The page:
Tim Burton, 2005
a little puff pastry (easy but true). disclaimer - i've never seen the original Willy Wonka movie. i was actually adamant about it seeing it because a friend of mine who sat it came back with some so-so thoughts on it this week. but - if i had to see it it would be in a theater, so off i went. the film is classic Tim Burton. loads of primary colors, grandiose set designs, and a child's heart hanging in the balance. right off the bat, i was actually quite surprised by how much i was taken by the characters and their story. Burton has such an ease with characterization (while never ever falling into pandering). the film took off and i'd forgotten how that felt, to have a film working so smoothly like that. it'd been a while since i'd seen a modern film do this so effortlessly. so we meet Willy Wonka (loved the Edward Scissorhands silhouette) - Johnny Depp's reclusive, flaky creature. (of course, i wouldn't also be too far off saying this was Edward Scissorhands on a sugar rush. it would actually be kind of perfect.) but the main character is Charlie, played by Freddie Highmore (Finding Neverland), an utterly charming poor boy looking for one-day visit inside isolated Willy Wonka's chocolate factory. the story, thanks to Charlie's characterization, is never insipid or weepy. it is always squarely based in quiet emotions (again, think Edward Scissorhands). the other kids get more caricatured versions of children but that somehow fits into the Tim Burton world and it's never used to make Charlie look better. it's always done to entertain. btw, entertain it does. in spades. my friend wasn't too fond of the musical sequences - i actually loved them!! Deep Roy, the man responsible for playing all the Oompa Loompa's (what a job that must've been), was outstanding! we couldn't get enough of him singing and dancing around! spectacularly funny. i had fun. it was definitely an entertaining film. thinking back on it, though, you're not left with much after you walk out of the theater. and you feel Depp's Willy Wonka is more of an amusing creation than a full character; which isn't bad per se - it actually works for Burton and the film. i don't know if it was his intent, but Burton has crafted a weird concoction here - a low-content film (although there is a story, and it is quite genuine) that is actually entertaining, and a ride you gleefully go along with anyway. surprising.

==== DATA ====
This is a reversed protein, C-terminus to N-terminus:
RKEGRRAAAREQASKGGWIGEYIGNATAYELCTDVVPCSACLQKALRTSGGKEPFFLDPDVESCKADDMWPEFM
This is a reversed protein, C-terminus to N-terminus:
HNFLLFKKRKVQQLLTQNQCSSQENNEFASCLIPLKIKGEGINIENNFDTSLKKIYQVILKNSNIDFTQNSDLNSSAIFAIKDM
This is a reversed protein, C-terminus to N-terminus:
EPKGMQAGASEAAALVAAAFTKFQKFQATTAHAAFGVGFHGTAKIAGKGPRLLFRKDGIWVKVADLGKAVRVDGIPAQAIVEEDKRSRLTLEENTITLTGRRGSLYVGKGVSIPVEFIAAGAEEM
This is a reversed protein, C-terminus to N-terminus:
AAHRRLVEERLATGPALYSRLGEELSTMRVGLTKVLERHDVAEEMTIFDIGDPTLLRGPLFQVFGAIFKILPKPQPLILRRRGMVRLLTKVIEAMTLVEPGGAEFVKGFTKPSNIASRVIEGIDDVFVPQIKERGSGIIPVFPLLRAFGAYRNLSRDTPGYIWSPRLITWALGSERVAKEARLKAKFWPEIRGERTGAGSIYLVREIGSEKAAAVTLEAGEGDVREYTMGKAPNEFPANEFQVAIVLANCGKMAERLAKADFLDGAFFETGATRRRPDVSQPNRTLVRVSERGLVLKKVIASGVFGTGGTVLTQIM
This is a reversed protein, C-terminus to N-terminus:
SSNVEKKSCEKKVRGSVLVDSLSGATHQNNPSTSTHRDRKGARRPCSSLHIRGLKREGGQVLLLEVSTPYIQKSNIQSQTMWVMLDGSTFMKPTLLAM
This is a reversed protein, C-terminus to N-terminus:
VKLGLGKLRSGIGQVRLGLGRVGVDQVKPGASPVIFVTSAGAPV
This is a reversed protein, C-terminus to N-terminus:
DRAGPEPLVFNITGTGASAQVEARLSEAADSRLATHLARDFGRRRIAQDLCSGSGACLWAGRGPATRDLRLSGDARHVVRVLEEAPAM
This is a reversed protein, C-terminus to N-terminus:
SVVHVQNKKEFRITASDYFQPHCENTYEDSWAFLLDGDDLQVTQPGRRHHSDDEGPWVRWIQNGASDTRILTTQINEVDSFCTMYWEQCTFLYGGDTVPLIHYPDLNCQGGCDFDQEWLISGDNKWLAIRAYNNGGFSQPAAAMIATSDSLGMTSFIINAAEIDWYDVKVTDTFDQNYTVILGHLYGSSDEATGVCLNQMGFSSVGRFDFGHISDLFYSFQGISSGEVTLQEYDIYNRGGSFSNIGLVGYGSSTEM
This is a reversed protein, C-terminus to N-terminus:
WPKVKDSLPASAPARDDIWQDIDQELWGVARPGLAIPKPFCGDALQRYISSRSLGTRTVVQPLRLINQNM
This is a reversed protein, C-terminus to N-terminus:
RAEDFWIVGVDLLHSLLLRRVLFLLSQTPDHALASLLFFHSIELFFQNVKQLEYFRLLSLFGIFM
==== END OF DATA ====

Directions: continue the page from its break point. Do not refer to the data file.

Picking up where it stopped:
Posted by Sam | 11:17 AM